Pinay Mom's Blogs
Motherhood between windmills and tulips

Neighbors care for one another
(a true story)

I was staying in Apartment 612 along a busy street of Los Angeles, California. Like a lot of foreign workers my daily routine consists of waking up in the morning to go to work, coming back in the afternoon from work, cooking dinner, watching tv then going to bed. On the weekends, I do my laundry and from time to time I visit family or friends. It's not uncommon to not know your neighbors, but it's also not uncommon to be good friends with one. And the latter was Mrs. Gel for me. She was our landlady who lived in a small one-bedroom house in front of our apartment complex. A petite, old caucasian woman, in her late 80's, whose hairdo always reminded me of Hollywood actresses in the 1950s. She was soft spoken, she was child. When I got to know her better she told me stories about what our neighborhood looked like decades back. How the community eventually evolved into a diverse group of caucasians, asians and a majority, of which are Armenians. Although she doesn't live alone, her roommate, whom I'll call Mr. Louie, was often out doing chores for his employers. He was also an elderly in his early 70s. He was one of the extras that played as a pirate in Robin Williams' 90s movie, "Hook" . Through time, Mrs. Geller learned about my medical background and asked me to help her with some physical exercises on some weekends as part of her therapy at home. She was wheelchair-bound and needed help getting to the bathroom at times. For years I got to know more about her life when she was younger, and she got to know more about my family too.

One evening, while I was quietly sitting in my living room watching tv, Mr. Louie rang my doorbell. He asked me to come over to their house to check on Mrs. geller. He said, “she looks a bit weird with one of her eyes closed but she's wide awake”. I rushed out of my apartment thinking she might be having a stroke. When I got to her, she was quietly sitting on her wheelchair in the living room facing a turned-on television, her left eye was slightly closed. A droopy eyelid is what they call it. In medical terms it's called ptosisand it's a possible sign of a stroke. I asked her if she's okay, she sounded alert. She said she doesn't feel anything different. Before I even bothered to check her BP, I immediately grabbed the house phone and called 911. It was my first 911 call ever. In minutes the paramedics were there. mrs. Geller was rushed to the ER. She indeed had a stroke. mr. Louie was with her in the ambulance while I drove my car and followed them to the nearest hospital. Her family showed up not long after and stayed with her the rest of the night. I drove back to my apartment hoping she'll be okay. I prayed for her that night.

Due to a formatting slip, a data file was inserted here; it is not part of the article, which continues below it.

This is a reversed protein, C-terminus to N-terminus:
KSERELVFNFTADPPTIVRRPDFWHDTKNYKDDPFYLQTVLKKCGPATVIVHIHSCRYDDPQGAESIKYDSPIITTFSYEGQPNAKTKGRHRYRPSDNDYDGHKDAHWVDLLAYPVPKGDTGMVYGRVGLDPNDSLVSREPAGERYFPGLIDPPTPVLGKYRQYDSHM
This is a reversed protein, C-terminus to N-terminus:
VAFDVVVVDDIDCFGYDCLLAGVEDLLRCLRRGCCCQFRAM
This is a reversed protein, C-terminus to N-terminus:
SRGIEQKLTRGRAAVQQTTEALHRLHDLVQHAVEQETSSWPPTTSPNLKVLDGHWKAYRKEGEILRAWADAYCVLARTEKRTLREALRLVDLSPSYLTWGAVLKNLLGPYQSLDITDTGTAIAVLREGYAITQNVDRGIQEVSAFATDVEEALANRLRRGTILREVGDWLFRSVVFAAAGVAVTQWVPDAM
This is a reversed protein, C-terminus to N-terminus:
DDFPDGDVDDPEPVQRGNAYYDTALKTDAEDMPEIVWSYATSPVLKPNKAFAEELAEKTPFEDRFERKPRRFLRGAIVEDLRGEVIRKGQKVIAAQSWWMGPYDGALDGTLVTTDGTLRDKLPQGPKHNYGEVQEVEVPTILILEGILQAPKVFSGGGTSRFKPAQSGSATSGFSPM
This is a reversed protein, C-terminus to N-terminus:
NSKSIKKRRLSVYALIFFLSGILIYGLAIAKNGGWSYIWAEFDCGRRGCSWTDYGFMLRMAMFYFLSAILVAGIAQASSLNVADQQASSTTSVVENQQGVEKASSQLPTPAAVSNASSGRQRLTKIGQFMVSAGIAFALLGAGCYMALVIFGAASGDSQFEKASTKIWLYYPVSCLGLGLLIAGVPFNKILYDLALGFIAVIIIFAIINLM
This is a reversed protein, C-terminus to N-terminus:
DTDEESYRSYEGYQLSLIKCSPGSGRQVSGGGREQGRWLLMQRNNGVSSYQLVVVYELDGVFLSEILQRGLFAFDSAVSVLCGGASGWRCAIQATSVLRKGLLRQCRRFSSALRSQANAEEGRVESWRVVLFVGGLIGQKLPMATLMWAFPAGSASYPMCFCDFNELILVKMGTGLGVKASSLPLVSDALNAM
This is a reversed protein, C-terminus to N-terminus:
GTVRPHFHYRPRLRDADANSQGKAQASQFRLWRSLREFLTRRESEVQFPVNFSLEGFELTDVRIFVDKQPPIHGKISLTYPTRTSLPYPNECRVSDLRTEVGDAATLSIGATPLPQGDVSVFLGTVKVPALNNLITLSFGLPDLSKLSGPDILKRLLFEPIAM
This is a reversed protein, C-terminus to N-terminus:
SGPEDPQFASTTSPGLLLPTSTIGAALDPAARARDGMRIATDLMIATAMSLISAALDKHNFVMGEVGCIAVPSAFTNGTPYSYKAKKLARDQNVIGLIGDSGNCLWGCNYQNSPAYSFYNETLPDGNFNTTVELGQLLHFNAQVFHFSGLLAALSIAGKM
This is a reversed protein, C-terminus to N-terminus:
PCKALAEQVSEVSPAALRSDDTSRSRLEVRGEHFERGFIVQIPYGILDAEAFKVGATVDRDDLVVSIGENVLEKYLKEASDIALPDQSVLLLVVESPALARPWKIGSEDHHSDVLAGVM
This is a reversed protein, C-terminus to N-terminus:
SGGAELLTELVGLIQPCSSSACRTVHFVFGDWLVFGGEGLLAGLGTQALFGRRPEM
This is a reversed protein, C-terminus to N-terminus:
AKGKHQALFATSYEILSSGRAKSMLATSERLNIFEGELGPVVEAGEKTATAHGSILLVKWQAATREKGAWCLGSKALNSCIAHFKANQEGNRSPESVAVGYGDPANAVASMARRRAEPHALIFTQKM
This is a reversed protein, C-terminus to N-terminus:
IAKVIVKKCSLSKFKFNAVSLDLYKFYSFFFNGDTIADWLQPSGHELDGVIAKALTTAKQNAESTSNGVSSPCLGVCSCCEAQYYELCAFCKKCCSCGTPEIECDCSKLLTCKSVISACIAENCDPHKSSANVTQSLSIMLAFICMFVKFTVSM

The next few days, I visited her regularly at the hospital. She was looking better and better every time I saw her. She was always grateful and thankful that I 'made that phone call'. One week turned into two, and she was still in the hospital. I was hoping she'll be discharged soon. One afternoon when I visited, after staying there for a few minutes I felt the need to give her a hug. And I did. After a few more exchanges of conversation and then it was time for me to go, I felt the need to give her a kiss on the forehead. And I did. I don't know why I did that. I just felt the need to. I even left the room a bit teary eyed. I just didn't know why.

It was the last I saw of Mrs. Geller.

That weekend, I heard from her son that she passed on. He told me that she wanted to let me know how much she appreciated me. And that he appreciated the way I helped his mother with her therapy at home. He appreciated the time I spent with her. And that they will always be grateful. To them I was an extra help that they are thankful for. To me, she was a good friend. And I will always treasure those moments I shared with her and her beautiful stories of her past. She will always be the lady I know whose hairdo will always remind me of Hollywood actresses in the 1950s. May you continue to rest in peace, Mrs. Geller.

"To forget the elderly is to ignore the wisdom of the years." - D. Laird

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